What type of implant is best for immediate implant placement

December 22, 2021
5 minute read
Dr. Gadi Schneider & TheLink Editorial Team

Dr. Gadi Schneider & TheLink Editorial Team

An immediate implant placement procedure is when an implant is placed at the same time as the natural tooth is extracted. The procedure enables shortening of the healing process, as there is healing at the extraction site and implant insertion at the same time. A viable solution for both the dentist and the patient, as the procedure can be performed in a single visit to the clinic, immediate implant placement is most common when tooth extraction is due to trauma, endodontic lesion, root fracture, root resorption, root perforation, unfavorable crown to root ratio, and when bony walls of alveolus are still intact.


To enable successful immediate implant placement, it’s vitally important to select an implant that’s best suited for each individual case. Let’s take a look at the clinical aspects, the differences between various implant families, and our recommendation of which implant to use in every clinical case.

Are all implants really the same?

Dental implants may yield almost similar clinical success rates, however, there are notable differences in using them, and as such, their suitability for different clinical cases. 

Dental implants can be divided into two key families:

  • Active implants – Achieve a very high primary stability and serve more complex clinical cases 
  • Passive implants – These implants are gentler with the bone, are generally more conservative, and are intended for use in simpler clinical cases

Be it a passive or active implant, it’s important to ensure that the implant deliver exceptionally high primary stability and reduced bone pressure, in order to preserve the bone for the long term.

The relationship between the bone and the implant

To best understand implant quality and long-term durability, and the requirements for each clinical case, we must first understand the relationship between the bone and the implant. When an implant is placed, it usually exerts high pressure in the cortical area. This area consists of type 1 bone, which also suffers from impaired recovery due to low blood supply. Therefore, when an implant is placed in cortical bone, it can cause a lot of damage that would be difficult to repair. However, the implant gains most of its primary stability from this area.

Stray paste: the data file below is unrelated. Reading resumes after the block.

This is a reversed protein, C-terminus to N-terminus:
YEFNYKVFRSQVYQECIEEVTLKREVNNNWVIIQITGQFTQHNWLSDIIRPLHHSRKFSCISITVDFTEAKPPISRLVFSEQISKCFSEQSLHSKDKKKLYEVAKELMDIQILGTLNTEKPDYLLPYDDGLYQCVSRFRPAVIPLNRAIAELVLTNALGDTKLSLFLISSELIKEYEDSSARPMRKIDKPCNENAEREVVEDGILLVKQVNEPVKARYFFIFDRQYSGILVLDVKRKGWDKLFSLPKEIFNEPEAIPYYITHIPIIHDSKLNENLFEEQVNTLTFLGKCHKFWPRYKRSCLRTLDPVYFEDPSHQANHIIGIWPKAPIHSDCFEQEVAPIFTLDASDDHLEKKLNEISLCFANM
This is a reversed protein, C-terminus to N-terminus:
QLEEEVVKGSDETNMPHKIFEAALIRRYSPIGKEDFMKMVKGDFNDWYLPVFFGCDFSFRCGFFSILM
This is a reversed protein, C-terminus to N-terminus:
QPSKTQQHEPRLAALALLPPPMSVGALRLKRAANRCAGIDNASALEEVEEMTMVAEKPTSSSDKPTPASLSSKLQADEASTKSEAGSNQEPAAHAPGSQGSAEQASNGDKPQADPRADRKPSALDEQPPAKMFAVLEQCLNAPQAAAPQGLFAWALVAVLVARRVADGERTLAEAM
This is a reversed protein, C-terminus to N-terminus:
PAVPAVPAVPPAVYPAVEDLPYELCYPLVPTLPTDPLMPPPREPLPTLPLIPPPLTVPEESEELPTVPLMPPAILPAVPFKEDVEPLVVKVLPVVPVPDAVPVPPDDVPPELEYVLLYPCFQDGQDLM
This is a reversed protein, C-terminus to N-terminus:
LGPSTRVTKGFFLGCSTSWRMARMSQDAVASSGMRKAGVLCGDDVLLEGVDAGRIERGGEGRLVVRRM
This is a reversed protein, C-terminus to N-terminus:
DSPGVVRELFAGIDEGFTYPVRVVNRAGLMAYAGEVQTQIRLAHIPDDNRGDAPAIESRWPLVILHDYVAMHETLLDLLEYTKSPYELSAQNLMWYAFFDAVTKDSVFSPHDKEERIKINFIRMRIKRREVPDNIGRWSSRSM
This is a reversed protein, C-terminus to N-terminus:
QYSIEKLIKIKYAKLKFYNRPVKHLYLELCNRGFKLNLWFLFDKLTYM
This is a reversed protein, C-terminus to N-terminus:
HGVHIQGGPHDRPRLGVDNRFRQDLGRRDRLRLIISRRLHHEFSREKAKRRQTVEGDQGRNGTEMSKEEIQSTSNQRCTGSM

In contrast, the apical zone generally consists of spongy bone with a lot of marrow spaces. This means that the blood supply to this area is very good, and that the recovery of this area is better, as well as its ability to absorb the pressure. However, in this scenario, the implant gains the least of its primary stability from this area. 

To facilitate a successful procedure, we want to select an implant that can achieve very high permeability from the apical area of the bone, while reducing the pressure in the cortical area. This way, we will not lose valuable bone, and we will prevent bone resorption in the first year after implant placement, and for the long term.

In recent years, the world of implantology has changed dramatically with the advent of advanced implant design and manufacturing processes. Today, most clinical cases are performed with immediate implantation, which raises the question of where the implant gains its primary stability from. When the implant is placed in an extraction socket, all the primary stability of the implant is derived from the apical area of the socket. Therefore, when it comes time to selecting the type of implant for immediate placement, it’s essential to think of the apical part of the implant as the most important segment for immediate primary stability. 

The dental implant: What are its parts?


In the simplest sense, dental implants are composed of several different parts, each of which has a specific function in the immediate placement procedure, to support bone preservation, primary stability, and the healing process. 

Coronal part – Essential for bone preservation, as by reducing bone pressure, we can preserve the bone for the short and long term. The implant gains most of its primary stability from the coronal part, and it is generally the widest area of the implant design. 

The head of the implant can be back-tapered or straight, machined, micro-threaded or completely smooth, with the option to enable platform switching between the implant and the abutment. Usually, the coronal part does not contain active threads or micro-threads, and cannot drill itself through the bone, therefore, using implants with threads in its coronal part, may enable the implant to cut through the bone, and reduce pressure.